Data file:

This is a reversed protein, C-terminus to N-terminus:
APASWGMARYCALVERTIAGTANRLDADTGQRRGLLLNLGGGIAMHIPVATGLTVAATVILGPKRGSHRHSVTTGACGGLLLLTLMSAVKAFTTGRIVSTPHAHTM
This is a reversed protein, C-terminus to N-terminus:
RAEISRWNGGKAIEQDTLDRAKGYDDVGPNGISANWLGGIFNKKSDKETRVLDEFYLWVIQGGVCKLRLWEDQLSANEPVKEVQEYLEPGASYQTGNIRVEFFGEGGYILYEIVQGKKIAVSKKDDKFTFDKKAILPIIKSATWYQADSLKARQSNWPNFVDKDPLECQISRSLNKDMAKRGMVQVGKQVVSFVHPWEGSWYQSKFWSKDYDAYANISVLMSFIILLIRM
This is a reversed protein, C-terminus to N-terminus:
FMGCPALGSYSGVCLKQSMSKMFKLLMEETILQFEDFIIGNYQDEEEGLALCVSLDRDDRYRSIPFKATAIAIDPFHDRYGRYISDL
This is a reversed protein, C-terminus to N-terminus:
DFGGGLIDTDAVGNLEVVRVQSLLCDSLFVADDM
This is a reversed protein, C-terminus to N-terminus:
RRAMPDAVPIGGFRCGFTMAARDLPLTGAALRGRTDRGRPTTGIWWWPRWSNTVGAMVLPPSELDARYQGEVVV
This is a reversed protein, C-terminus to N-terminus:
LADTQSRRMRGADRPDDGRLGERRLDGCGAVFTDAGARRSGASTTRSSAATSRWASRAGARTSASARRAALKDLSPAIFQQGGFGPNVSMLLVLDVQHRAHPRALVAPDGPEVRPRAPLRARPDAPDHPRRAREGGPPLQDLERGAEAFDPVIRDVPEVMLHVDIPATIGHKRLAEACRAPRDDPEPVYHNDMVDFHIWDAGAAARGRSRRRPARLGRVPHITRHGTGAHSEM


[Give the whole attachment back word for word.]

This is a reversed protein, C-terminus to N-terminus:
APASWGMARYCALVERTIAGTANRLDADTGQRRGLLLNLGGGIAMHIPVATGLTVAATVILGPKRGSHRHSVTTGACGGLLLLTLMSAVKAFTTGRIVSTPHAHTM
This is a reversed protein, C-terminus to N-terminus:
RAEISRWNGGKAIEQDTLDRAKGYDDVGPNGISANWLGGIFNKKSDKETRVLDEFYLWVIQGGVCKLRLWEDQLSANEPVKEVQEYLEPGASYQTGNIRVEFFGEGGYILYEIVQGKKIAVSKKDDKFTFDKKAILPIIKSATWYQADSLKARQSNWPNFVDKDPLECQISRSLNKDMAKRGMVQVGKQVVSFVHPWEGSWYQSKFWSKDYDAYANISVLMSFIILLIRM
This is a reversed protein, C-terminus to N-terminus:
FMGCPALGSYSGVCLKQSMSKMFKLLMEETILQFEDFIIGNYQDEEEGLALCVSLDRDDRYRSIPFKATAIAIDPFHDRYGRYISDL
This is a reversed protein, C-terminus to N-terminus:
DFGGGLIDTDAVGNLEVVRVQSLLCDSLFVADDM
This is a reversed protein, C-terminus to N-terminus:
RRAMPDAVPIGGFRCGFTMAARDLPLTGAALRGRTDRGRPTTGIWWWPRWSNTVGAMVLPPSELDARYQGEVVV
This is a reversed protein, C-terminus to N-terminus:
LADTQSRRMRGADRPDDGRLGERRLDGCGAVFTDAGARRSGASTTRSSAATSRWASRAGARTSASARRAALKDLSPAIFQQGGFGPNVSMLLVLDVQHRAHPRALVAPDGPEVRPRAPLRARPDAPDHPRRAREGGPPLQDLERGAEAFDPVIRDVPEVMLHVDIPATIGHKRLAEACRAPRDDPEPVYHNDMVDFHIWDAGAAARGRSRRRPARLGRVPHITRHGTGAHSEM